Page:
Вы здесь

Funct. Mater. 2018; 25 (3): 516-524.

doi:https://doi.org/10.15407/fm25.03.516

Structure of thermally evaporated bismuth selenide thin films

E.I.Rogacheva1, A.G.Fedorov2, S.I.Krivonogov2, P.V.Mateychenko2, M.V.Dobrotvorskay2, A.S.Garbuz3, O.N.Nashchekina1, A.Yu.Sipatov1

1National Technical University Kharkov Polytechnic Institute, 2 Kyrpychova St., 61002 Kharkiv,Ukraine
2Institute for Single Crystals, National Academy of Sciences of Ukraine, 60 Nauky Ave., 61001 Kharkiv, Ukraine
3B.Verkin Institute for Low Temperature Physics and Engineering, 47 Nauky Ave., 61103 Kharkiv, Ukraine

Abstract: 

The Bi2Se3 thin films with thicknesses d = 7-420 nm were grown by thermal evaporation in vacuum of stoichiometric n-Bi2Se3 crystals onto heated glass substrates under optimal technological conditions determined by the authors. The growth mechanism, microstructure, and crystal structure of the prepared thin films were studied using X-ray diffraction, scanning electron microscopy, energy-dispersive X-ray spectroscopy, X-ray photoelectron spectroscopy, and atomic force microscopy. It was established that the prepared thin films were polycrystalline, with composition close to the stoichiometric one, did not contain any phases apart from Bi2Se3, were of a high structural quality, and the preferential growth direction [001] corresponded to the direction of a trigonal axis C3 in a hexagonal lattice. The films, like the initial crystal, exhibited n-type conductivity. It was shown that with increasing film thickness, the grain size and the film roughness remain practically the same at thicknesses d d ~ 300 nm. It follows from the results obtained in this work that using the method of thermal evaporation in vacuum from a single source, one can prepare thin n-Bi2Se3 films of a sufficiently high structural quality with a composition close to the stoichiometric one and the preferential growth orientation.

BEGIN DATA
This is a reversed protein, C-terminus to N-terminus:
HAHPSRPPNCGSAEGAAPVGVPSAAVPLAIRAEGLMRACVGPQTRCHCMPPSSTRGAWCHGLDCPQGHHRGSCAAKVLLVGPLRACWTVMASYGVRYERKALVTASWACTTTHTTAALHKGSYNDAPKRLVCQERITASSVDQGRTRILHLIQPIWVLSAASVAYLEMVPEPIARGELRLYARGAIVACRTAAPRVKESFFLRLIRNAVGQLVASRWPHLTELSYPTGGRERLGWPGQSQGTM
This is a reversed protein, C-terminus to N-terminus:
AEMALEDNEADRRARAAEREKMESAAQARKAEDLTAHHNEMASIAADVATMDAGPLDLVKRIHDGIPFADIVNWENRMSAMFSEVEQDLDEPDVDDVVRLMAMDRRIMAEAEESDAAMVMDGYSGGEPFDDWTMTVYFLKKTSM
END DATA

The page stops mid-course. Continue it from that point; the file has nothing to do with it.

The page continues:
Keywords: 
bismuth selenide, thermal evaporation, glass substrates, thin films, thickness, crystal structure, crystal morphology, grain size, roughness, preferential orientation.
References: 

1. H.J.Goldsmid, Introduction to Thermoelectricity, Springer-Verlag, Berlin, Heidelberg, Germany (2016).

2. Materials Aspect of Thermoelectricity, ed. by C.Uher, Boca Raton, CRC Press (2016).

3. Thermoelectrics Handbook: Macro to Nano, ed. by D.M.Rowe, Boca Raton, CRC Press, Taylor & Francis Group (2006).

4. M.S.Dresselhaus, G.Chen, M.Y.Tang et al., Adv. Mater., 19, 1043 (2007).

5. R.Venkatasubramanian, E.Siivola, T.Colpitts, B.O'Quinn, Nature, 413, 597 (2001).

6. M.Z.Hasan, C.L.Kane, Rev. Mod. Phys., 82, 3045 (2010).

7. D.Culcer, Physica E, 44, 860 (2012).

8. L.Muchler, F.Casper, B.Yan et al., Phys. Stat. Sol. RRL, 7, 91 (2013).

9. D.Teweldebrhan, V.Goyal, M.Rahman et al., Appl. Phys. Lett., 96, 053107 (2010).

10. P.Ghaemi, R.S.K.Mong, J.Moore, Phys. Rev. Lett., 105, 166603 (2010).

11. J.H.Davies, The Physics of Low-Dimensional Semiconductors. An Introduction, Cambridge University Press, Cambridge, USA (1997).